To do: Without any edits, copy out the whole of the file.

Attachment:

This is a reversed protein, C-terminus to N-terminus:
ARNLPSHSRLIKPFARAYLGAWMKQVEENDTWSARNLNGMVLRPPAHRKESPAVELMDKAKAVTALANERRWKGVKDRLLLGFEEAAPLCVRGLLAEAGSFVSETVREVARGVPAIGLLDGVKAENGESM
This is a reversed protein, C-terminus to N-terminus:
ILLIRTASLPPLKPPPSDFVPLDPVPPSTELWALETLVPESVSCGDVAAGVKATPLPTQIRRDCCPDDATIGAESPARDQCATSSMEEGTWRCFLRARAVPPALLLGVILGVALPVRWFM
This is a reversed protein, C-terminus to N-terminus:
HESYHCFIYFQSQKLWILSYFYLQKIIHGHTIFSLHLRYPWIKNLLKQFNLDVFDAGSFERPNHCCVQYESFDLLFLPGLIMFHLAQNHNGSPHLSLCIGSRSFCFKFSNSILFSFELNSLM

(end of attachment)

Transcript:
This is a reversed protein, C-terminus to N-terminus:
ARNLPSHSRLIKPFARAYLGAWMKQVEENDTWSARNLNGMVLRPPAHRKESPAVELMDKAKAVTALANERRWKGVKDRLLLGFEEAAPLCVRGLLAEAGSFVSETVREVARGVPAIGLLDGVKAENGESM
This is a reversed protein, C-terminus to N-terminus:
ILLIRTASLPPLKPPPSDFVPLDPVPPSTELWALETLVPESVSCGDVAAGVKATPLPTQIRRDCCPDDATIGAESPARDQCATSSMEEGTWRCFLRARAVPPALLLGVILGVALPVRWFM
This is a reversed protein, C-terminus to N-terminus:
HESYHCFIYFQSQKLWILSYFYLQKIIHGHTIFSLHLRYPWIKNLLKQFNLDVFDAGSFERPNHCCVQYESFDLLFLPGLIMFHLAQNHNGSPHLSLCIGSRSFCFKFSNSILFSFELNSLM